Bheki Mashile's Letter from Umjindi

Anatomy of healthcare. Condition critical

As concerned citizens, there are times when we are faced with issues that are hard to comprehend and we find ourselves asking: Why is this happening? and Why is no one doing anything about it?

These are questions I’ve been asking myself since my last column appeared (in nose190) about the shambles of our health system, following which I noticed a plethora of articles in other publications highlighting similar problems in hospitals around the country. Yes, around the whole country.

One, in a Sunday broadsheet, was headlined “Free State’s hospitals of death exposed”. Like my write-up on Barberton General Hospital, it referred to an alleged misdiagnosis, but this one had led to the death of a patient at the Botshabelo District Hospital in the Free State. There was another story about human blood leaking from a hospital mortuary in Bloemfontein. Whoever heard of such a thing!

Now the question that needs asking is: does South Africa have a Minister of Health? Where is Aaron Motsoaledi? Is he simply not doing his job or is he not capable of doing it?

One doctor, Russel Kirkby, wrote in a Sunday publication: “Top politicians and government officials …must receive their care through public healthcare facilities. This should be a condition of employment.”

Sorry Kirkby, while many a citizen would agree, this will never happen. After all, why should they risk being misdiagnosed? That is for nobodies like us.

In my previous column I quoted a doctor who said the many misdiagnoses can be attributed to the lack of supervision of trainee doctors. Well it’s not that simple. So, to the trainees, my apologies for appearing to cast all the blame on you. After further investigation I deduced that it can be attributed to the shortage of experienced doctors serving our public health system.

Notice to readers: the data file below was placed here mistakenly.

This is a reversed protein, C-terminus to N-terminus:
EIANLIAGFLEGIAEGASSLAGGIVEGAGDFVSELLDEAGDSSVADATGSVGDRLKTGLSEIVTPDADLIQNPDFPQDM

Minister of Health Aaron Motsoaledi

A doctor friend of mine who cannot be named as he still serves in public hospitals, said the shortage has forced trainees to treat patients without supervision because the few experienced doctors there are must also tend to patients.

This doctor also laid the blame on the Health Professions Council of South Africa, which is supposed to ensure that our public hospitals provide trainees with supervision. Several attempts to get comment from the council before going to press failed.

Back to the doctor shortage. What happened to the Cubans? There was so much fanfare a few years ago about how these brothers-in-arms were going to be the answer to our need for more doctors.Well, it appears that many of our trusted Cubans simply used South Africa as a stepping stone to move on to greener pastures. Talk about putting a new spin on defections!

According to one administrator (who also cannot be named for obvious reasons) at one of Mpumalanga’s hospitals, many of the Cubans simply secured South African citizenship and hit the highway, or better said, the skies. They are said to have taken advantage of the demand for South African doctors and reportedly went to places like Australia, New Zealand, Canada – and of course  – the UK.   

Unfortunately, such claims are hard to prove without a thorough investigation. However, a few years ago I met one or two Cuban doctors at Barberton General. Now they are nowhere to be seen – unless of course they’d been taking a siesta when I went looking for them. Maybe they were taking the siesta with our Minister of Health.

And speaking of the MIA Cubans, what has happened to the much-vaunted National Health Insurance (NHI) plan? Wasn’t this supposed to be another saving grace of our beleaguered public health system.

Yes, the so-called Phase One of this plan was said to focus on infrastructure development and renovations. And indeed, if truth be said, if Barberton General and the Provincial Hospital at Nelspruit, Rob Ferreira, are anything to go by, millions of rands have been pumped into this first phase.

That is all good and well, and yes, we have beautiful buildings, but the service to patients has not changed.

It would seem to me – or any logical person – that Phase One should have focused on improving patient care, but when you have a society where there is serious moola to made through construction tenders, why bother with paying doctors more money.

Health minister Motsoaledi should be ashamed of himself. This gentleman seems to be failing dismally at his job.

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